Ebola Virus Outbreak - What You Need To Know

10th, October 2014

Private GP with the 3fivetwo Group, Dr Roger Brown tells us what we need to know about the ebola virus outbreak including travel information for those visiting any of the affected countries.

Private GP with the 3fivetwo Group, Dr Roger Brown tells us what we need to know about the ebola virus outbreak including travel information for those visiting any of the affected countries. 

3fivetwo Group

Anyone who has been watching or listening to the news in the past 4-5 months cannot fail to have been shocked by the outbreak of Ebola virus in West Africa. It is still rampant in Guinea, Sierra Leone and Liberia. We have also had the worry of a confirmed case of the virus in a UK Nurse who was helping in the humanitarian crisis brought about by this outbreak in an already destitute part of West Africa. It is very worrying and we should not minimise the cost of this very virulent bug. There have already been more than 4,032 deaths (as of 8th October 2014 – World Health Organisation). What is a little more worrying is that the outbreak appears to be accelerating according to the World Health Organisation – Alert and Response. There have been a few isolated confirmed cases in neighbouring countries and one in the UK, all of whom had been in one of the endemic countries.

Ebola Virus disease (EVD) is a viral haemorrhagic condition which is caused by a Filovirus. This is an RNA virus. There are several other viral haemorrhagic fevers caused by other RNA viruses, and all are pretty virulent and often fatal. Filoviruses cause a degree of immunosuppression, and for that reason are very difficult to treat. This group of viral conditions is typically found in Central Africa, sporadically and usually over a relatively short period. They are very infectious and attract a very high mortality rate – anything from 50-90% mortality. There is no known cure. This is the first time that EVD has been in Guinea, Sierra Leone or Liberia, and is the largest and most sustained outbreak on record. The origin of EVD is not known and it is passed readily from human to human through body fluids.  In the third world, poor sanitation and poor conditions in hospitals, where these patients are being treated, contribute to the very high death rates.

The early symptoms are relatively vague, and resemble many other viral conditions e.g. fever, headache, muscle aches, and red eyes. It is only when the pains and fever increase, diarrhoea and vomiting ensues and is followed by unexplained bleeding or bruising that the diagnosis is suspected. On day 5 there is a typical rash that appears. Virtually every system in the body can become involved, and almost any part of the body can begin to haemorrhage.  Weight loss, dehydration, and organ failure soon follow.

The mainstay of treatment is isolation of the patient and support with intravenous fluids and blood products like whole blood or platelets. There is no licensed product for the treatment of EVD, but an experimental drug presently being used is showing very promising results, including the case of the British nurse who contracted the virus when working with the very ill in the midst of this outbreak.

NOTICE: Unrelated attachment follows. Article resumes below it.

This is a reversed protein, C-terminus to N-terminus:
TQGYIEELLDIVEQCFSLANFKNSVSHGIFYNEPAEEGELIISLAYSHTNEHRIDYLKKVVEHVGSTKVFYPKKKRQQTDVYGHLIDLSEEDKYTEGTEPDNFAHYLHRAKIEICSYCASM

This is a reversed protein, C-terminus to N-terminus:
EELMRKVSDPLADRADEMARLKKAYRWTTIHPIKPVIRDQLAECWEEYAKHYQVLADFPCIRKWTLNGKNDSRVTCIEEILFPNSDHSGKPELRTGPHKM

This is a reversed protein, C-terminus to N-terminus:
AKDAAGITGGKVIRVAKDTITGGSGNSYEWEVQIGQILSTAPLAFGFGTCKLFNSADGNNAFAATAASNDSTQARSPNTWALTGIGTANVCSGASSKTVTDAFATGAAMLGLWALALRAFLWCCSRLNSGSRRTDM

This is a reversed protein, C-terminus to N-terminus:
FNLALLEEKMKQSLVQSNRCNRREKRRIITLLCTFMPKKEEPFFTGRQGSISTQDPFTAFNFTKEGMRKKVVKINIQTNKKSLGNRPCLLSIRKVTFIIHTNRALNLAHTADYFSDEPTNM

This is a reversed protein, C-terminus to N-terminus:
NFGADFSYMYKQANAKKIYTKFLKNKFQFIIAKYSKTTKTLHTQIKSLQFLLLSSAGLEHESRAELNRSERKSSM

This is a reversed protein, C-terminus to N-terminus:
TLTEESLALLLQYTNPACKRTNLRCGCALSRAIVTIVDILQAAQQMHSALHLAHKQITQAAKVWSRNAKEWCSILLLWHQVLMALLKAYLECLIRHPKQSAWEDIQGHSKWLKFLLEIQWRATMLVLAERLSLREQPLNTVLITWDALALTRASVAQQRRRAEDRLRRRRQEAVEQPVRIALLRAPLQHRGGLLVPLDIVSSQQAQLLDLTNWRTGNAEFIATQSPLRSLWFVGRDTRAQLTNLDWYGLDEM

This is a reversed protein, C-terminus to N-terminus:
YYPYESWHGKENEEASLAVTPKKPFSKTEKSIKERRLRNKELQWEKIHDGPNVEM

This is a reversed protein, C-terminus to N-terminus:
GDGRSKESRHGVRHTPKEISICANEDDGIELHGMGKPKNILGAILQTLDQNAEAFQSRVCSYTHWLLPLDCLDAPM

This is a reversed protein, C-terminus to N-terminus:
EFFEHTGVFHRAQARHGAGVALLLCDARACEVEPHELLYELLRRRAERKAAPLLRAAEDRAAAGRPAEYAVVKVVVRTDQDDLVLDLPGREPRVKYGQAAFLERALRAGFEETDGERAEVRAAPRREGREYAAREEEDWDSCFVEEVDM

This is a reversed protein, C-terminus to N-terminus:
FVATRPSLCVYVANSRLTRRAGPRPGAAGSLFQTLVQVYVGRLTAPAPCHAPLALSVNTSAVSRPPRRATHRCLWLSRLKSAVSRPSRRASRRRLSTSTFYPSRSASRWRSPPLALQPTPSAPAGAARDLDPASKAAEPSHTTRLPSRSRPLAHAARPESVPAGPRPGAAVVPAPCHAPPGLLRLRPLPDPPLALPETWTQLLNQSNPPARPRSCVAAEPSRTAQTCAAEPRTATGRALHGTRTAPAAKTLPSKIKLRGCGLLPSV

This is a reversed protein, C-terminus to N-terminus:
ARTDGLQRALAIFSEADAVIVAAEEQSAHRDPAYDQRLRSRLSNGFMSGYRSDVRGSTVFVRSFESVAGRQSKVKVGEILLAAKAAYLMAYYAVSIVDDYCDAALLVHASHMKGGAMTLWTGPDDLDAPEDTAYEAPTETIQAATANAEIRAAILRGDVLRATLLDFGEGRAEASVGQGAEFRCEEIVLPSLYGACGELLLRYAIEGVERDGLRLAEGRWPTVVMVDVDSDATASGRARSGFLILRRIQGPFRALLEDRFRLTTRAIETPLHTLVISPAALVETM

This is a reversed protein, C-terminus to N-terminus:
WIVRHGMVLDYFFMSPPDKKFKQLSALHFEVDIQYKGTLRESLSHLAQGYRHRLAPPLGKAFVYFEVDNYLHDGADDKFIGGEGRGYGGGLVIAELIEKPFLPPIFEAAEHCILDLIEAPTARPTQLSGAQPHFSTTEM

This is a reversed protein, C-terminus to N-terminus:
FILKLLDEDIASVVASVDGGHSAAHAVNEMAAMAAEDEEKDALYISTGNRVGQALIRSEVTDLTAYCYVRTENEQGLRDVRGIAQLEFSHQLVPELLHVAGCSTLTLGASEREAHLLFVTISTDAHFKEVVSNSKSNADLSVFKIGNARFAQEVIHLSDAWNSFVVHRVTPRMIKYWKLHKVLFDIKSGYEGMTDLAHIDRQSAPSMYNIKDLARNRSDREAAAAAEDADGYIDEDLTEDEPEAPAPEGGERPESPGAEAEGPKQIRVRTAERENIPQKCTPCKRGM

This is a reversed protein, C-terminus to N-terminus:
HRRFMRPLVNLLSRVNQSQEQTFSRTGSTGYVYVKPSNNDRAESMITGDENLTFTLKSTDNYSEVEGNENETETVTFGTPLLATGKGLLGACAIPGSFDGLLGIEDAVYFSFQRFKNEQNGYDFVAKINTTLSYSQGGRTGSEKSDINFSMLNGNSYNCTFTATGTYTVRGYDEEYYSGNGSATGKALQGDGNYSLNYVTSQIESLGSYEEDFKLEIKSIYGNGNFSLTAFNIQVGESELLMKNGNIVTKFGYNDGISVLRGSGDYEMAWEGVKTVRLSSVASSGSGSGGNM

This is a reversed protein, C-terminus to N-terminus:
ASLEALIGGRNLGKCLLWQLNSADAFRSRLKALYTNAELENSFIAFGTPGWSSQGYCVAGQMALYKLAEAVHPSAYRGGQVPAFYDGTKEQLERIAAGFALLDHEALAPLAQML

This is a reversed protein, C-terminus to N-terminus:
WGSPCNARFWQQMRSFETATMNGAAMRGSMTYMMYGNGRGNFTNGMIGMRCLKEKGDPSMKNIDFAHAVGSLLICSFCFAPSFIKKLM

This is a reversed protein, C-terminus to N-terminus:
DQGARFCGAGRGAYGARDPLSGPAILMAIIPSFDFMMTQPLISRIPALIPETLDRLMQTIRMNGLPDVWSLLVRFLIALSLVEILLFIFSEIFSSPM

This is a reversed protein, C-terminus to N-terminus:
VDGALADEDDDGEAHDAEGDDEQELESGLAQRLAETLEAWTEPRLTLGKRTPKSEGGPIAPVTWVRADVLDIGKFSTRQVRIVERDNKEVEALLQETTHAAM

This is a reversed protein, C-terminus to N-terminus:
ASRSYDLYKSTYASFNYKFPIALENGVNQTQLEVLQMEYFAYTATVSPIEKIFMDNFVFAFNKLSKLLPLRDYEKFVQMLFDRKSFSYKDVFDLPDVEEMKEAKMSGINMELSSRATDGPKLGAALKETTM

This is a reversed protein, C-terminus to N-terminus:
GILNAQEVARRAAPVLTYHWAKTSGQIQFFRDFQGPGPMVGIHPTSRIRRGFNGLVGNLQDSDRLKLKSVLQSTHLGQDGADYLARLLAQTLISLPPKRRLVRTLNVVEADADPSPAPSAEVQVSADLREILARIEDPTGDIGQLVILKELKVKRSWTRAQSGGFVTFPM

It is extremely unlikely that any cases will be seen in Northern Ireland or the United Kingdom as a whole, but Doctors and nurses have been appraised of the latest information and advice on spotting cases and managing them promptly and efficiently to increase the likelihood of successful treatment and survival.

If you, or someone you know presents with symptoms which give cause for concern, and have been in an endemic area in the past 4-21 days, it is advisable to contact the emergency medical services promptly either through the GP surgery or the out of hours medical services. The local medical effort is being co-ordinated by Dr Michael McBride the Chief Medical Officer for Northern Ireland through the department of Health, Social services and Public safety.

For those of you planning to travel to West Africa on holiday, on a mercy mission or on business and would like more advice on this outbreak and how to avoid contracting this very serious virus, please arrange to speak with one of our experienced travel advice nurses at the 3fivetwo Travel Clinic. It should be noted that the World Health Organisation has advised that only essential travel to Guinea, Liberia and Sierra Leone should now be undertaken due to the severity of the risk of this present Ebola outbreak.  Our nurses will help you to prepare for any essential travel to the area however if it is essential.

The 3fivetwo Travel Clinic is a specialised clinic focused on providing advice and vaccination for anyone travelling to countries where they may be at risk of infection. If you are travelling abroad and would like to find out what vaccinations are required, please call 0845 60 06 352 to speak to a member of our team or visit the 3fivetwo Travel Clinic page on our site and fill out the online questionnaire. A travel nurse will contact you shortly after your form is submitted.   

To access the Travel Clinic page, click here.

To follow the latest news and updates on the Ebola outbreak, please visit the World Health Organisation by clicking here.

Call today on 0845 60 06 352 or click here to find out everything you need to before travelling abroad.

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